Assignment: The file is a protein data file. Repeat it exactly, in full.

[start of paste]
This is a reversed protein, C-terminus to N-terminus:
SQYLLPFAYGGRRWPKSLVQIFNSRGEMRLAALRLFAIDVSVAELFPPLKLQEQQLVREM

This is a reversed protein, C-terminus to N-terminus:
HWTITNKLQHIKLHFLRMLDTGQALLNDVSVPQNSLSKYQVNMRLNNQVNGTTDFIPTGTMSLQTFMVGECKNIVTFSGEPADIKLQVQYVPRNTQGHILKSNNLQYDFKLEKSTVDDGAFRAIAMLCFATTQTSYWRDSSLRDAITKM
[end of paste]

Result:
This is a reversed protein, C-terminus to N-terminus:
SQYLLPFAYGGRRWPKSLVQIFNSRGEMRLAALRLFAIDVSVAELFPPLKLQEQQLVREM

This is a reversed protein, C-terminus to N-terminus:
HWTITNKLQHIKLHFLRMLDTGQALLNDVSVPQNSLSKYQVNMRLNNQVNGTTDFIPTGTMSLQTFMVGECKNIVTFSGEPADIKLQVQYVPRNTQGHILKSNNLQYDFKLEKSTVDDGAFRAIAMLCFATTQTSYWRDSSLRDAITKM